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The Wilmar dispute for dummies

CANEGROWERS CEO Dan Galligan provides the background on the Wilmar sugar marketing dispute. Sugar marketing has made national headlines this week but for those outside the industry, the issuecan be difficult to grasp.
Nanjing Night Net

We asked CANEGROWERS CEO Dan Galligan to give us the background.

In April 2014, milling company Wilmar Sugar indicated it would end its sugar marketing arrangement with the industry-owned, not-for-profit marketing company QSL from the end of the 2016 season.

Tully Sugar and MSF Sugar also took that decision meaning new arrangements would be required before the commencement of the 2017 crush.

The decision meant:

Growers supplying those companies would be forced to market their economic interest sugar through the milling company’s channels. As grower earnings are calculated on a formula which links the export price of the raw sugar to the price of their cane, they have a direct financial link to the marketing outcome.Millers would extend their regional milling monopoly power to include marketing. In December 2015, amendments to the Sugar Industry Act 1999 were passed by the Queensland Parliament. These amendments required mills to offer marketing choice to growers and therefore provided for competition in the provision of sugar marketing services. Two agreements are required to make this happen. Agreements which comply with the legislation have since been negotiated and signed by six of the seven milling companies operating in Queensland, including Tully Sugar and MSF Sugar with QSL.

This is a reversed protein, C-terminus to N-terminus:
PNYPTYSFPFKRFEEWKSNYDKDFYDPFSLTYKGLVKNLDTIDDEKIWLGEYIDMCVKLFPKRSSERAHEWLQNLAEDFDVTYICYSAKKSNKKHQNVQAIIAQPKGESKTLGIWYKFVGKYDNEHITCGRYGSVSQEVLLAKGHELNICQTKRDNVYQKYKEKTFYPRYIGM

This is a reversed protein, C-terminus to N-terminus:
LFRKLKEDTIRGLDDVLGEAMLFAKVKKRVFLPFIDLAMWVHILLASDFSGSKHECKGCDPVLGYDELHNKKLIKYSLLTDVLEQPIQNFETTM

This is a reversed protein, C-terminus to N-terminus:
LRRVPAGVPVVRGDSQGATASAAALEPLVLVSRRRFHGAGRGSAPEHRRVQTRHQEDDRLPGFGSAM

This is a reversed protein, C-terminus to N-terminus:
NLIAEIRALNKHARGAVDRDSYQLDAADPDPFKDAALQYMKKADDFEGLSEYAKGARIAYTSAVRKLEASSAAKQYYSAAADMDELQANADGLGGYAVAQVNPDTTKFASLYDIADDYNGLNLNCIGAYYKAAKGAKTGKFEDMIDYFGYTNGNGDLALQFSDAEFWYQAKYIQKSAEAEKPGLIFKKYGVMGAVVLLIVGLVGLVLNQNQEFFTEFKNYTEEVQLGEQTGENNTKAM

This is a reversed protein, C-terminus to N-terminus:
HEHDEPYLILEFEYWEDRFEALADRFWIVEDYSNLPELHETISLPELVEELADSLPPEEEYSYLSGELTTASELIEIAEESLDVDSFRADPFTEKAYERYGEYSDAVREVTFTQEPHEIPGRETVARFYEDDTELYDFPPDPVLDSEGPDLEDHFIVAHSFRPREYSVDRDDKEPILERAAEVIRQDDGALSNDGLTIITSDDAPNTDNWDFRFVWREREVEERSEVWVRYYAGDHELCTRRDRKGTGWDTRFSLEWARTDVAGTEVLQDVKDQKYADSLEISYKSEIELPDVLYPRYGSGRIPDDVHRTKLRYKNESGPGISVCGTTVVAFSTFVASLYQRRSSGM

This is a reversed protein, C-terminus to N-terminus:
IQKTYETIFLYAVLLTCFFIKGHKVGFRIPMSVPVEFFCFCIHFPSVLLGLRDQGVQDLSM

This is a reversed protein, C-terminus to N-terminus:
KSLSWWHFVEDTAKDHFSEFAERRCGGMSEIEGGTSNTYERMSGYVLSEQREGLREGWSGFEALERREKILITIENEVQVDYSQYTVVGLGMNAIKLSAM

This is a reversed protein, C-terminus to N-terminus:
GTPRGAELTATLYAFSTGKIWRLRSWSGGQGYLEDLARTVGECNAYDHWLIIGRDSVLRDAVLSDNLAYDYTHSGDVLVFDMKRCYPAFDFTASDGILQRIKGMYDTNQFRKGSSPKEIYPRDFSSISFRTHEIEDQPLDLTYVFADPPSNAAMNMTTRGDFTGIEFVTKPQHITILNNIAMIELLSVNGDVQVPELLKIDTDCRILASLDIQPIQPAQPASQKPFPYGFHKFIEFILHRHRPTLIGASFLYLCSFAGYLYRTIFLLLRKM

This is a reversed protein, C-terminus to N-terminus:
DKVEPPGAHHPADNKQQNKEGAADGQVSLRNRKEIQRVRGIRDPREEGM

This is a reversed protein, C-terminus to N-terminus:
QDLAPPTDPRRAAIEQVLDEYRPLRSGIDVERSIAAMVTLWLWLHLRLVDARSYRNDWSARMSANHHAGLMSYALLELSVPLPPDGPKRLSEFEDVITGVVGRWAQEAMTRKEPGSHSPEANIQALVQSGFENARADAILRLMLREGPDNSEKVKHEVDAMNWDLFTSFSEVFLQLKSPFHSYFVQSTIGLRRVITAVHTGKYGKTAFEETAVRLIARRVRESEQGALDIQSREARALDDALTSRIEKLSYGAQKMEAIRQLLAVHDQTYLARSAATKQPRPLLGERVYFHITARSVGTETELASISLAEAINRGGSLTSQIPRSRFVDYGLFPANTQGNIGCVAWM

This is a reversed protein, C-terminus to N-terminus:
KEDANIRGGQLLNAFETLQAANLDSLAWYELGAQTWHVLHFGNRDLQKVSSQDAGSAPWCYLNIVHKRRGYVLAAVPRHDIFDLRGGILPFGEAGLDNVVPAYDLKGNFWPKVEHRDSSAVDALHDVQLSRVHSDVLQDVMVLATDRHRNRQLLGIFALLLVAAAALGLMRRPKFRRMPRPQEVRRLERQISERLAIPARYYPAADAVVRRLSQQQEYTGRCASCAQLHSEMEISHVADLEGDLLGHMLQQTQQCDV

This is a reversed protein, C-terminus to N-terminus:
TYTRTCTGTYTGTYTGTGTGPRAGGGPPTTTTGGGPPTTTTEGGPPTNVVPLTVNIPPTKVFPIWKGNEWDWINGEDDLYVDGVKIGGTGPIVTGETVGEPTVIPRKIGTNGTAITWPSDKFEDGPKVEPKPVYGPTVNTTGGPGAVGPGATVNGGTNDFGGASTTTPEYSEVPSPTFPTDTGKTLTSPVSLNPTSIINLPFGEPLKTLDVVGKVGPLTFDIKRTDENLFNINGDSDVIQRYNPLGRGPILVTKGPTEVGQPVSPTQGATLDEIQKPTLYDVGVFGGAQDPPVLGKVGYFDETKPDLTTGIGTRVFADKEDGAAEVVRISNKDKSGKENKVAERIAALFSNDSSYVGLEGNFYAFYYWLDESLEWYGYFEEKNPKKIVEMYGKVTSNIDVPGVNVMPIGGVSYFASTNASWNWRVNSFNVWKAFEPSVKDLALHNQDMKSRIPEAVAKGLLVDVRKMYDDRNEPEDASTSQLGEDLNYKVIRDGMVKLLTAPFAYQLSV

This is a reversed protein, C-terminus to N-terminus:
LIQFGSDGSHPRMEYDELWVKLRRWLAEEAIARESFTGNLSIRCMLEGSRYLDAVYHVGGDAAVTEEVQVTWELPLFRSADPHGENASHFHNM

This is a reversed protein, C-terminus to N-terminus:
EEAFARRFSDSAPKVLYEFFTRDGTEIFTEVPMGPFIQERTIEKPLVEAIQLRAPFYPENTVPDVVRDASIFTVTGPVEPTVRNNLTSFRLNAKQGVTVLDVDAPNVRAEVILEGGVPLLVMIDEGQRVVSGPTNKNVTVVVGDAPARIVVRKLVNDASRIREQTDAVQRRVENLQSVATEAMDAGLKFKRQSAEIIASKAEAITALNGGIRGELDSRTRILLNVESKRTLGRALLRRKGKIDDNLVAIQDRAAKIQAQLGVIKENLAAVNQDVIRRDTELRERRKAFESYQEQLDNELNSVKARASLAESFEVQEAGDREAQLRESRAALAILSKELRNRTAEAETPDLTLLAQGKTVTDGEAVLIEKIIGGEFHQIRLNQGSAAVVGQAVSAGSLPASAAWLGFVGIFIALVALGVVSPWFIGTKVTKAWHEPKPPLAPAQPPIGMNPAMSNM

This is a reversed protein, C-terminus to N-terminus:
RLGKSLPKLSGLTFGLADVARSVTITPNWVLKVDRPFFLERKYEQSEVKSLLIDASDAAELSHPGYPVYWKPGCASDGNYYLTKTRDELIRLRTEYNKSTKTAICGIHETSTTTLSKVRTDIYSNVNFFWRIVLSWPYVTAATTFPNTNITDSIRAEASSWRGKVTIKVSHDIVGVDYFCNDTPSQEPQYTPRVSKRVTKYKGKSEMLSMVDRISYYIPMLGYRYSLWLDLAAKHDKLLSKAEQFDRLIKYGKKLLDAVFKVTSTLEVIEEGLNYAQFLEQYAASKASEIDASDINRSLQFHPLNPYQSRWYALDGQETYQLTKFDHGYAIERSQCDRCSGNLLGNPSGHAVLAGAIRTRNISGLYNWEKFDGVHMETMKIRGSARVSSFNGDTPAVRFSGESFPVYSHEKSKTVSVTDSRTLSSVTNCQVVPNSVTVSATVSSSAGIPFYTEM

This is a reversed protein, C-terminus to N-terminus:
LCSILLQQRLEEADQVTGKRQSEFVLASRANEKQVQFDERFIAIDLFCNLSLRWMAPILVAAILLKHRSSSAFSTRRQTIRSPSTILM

The mills in the Bundaberg, Isis and Mackay regions all maintained existing agreements with QSL.

Wilmar Sugar is now the only milling group yet to finalise the two agreements required to make marketing choice available for the 2017 season.

Until Wilmar and QSL conclude their On-Supply Agreement, Cane Supply Agreements with the CANEGROWERS groups in those districts cannot be finalised and those growers who wish to do so are unable to choose QSL as their sugar marketer.

What does this mean?The lack of a milling contract for the 2017 season is causing significant stress to the 1500 hardworking farming families in the Wilmar Sugar milling districts of the Burdekin, Herbert, Proserpine, and Plane Creek.

This uncertainty, stress and anxiety has to end now.

This $2 billion export-focused industry is vital to the economy of North Queensland and the sooner this impasse over agreements is resolved the better.

Pathways to a resolution- Dan Galligan, CANEGROWERS CEO

This story Administrator ready to work first appeared on Nanjing Night Net.

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